Female sperm can refer to those that carry an X chromosome and, after fertilization, result in a female baby, but it can also refer to the theoretical concept of making sperm from female cells instead of male cells. While female sperm are not yet scientifically achievable as of 2011, scientists have managed to make sperm-like structures from stem cells. If sperm are able to be engineered from stem cells, then stem cells from a woman may be suitable as the basis for this technique. Female sperm could therefore result in a baby that does not contain any genetic material from a male but only from women.
Normally, male organisms produce sperm, and female organisms produce eggs. Humans need two matching sets of 23 chromosomes to make up a healthy person. A woman has duplicate versions of 22 chromosomes in common with a man. She has two X chromosomes, however, where a man has one X and one Y chromosome. The presence or absence of a Y chromosome, therefore, dictates whether a person is male or female.
Each egg from a woman contains one half of the genetic material necessary to create a normal person. The other half comes from the sperm. Some sperm have 23 chromosomes including an X chromosome, and some have 22 chromosomes with a Y chromosome. When an X-carrying sperm, sometimes also called a female sperm, fertilizes the egg, the resultant baby is female, and when a Y-carrying chromosome fertilizes the egg, the baby is male.
Only men produce sperm as only men have the Y chromosome to supply the sperm that could make a male baby. Certain genes on the Y chromosome are also thought to play essential roles in sperm production, and women's cells do not have these genes. Scientists, therefore, previously thought that making sperm from women's cells was impossible.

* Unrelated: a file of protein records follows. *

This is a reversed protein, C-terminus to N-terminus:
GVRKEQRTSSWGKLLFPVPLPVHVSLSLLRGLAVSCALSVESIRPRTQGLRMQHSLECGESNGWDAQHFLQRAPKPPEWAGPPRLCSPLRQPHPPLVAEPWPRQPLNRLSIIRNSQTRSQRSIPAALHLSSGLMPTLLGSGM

A possible way of making female sperm arose, however, when Professor Karim Nayernia of Newcastle University in the U.K. created sperm-like cells using stem cells as the raw material. In 2006, the team obtained cells from a mouse embryo. In early life, embryonic cells can turn into many different cell types and act as the "stem" from where many forms of cells branch off.
The team treated the embryonic cells with a chemical that made them grow and divide into sperm-like cells. A portion of these cells then became sperm-like, with a head, tail, and half the chromosomes necessary for life, just like regular sperm. They were even capable of fertilizing mouse eggs, which grew into live mouse pups.
Humans past the stage of embryos also have stem cells in various parts of the body. Bone marrow is one area where the cells still have the capability of growing into different types. More experiments at Newcastle University proved that male bone marrow could grow into cells that resembled sperm and that had the necessary 23 chromosomes. Female embryonic stem cells also produced the same type of cells, according to the research team.
Scientific opinion, as of 2011, is still divided about whether these stem cell-derived cells are capable of fulfilling the role of sperm and properly fertilizing an egg to create a child. The procedure is still theoretical. If female sperm were effective at fertilizing eggs, then men would no longer be essential to the creation of a baby, and people like lesbian couples could combine their own, entirely female, genes to make a child.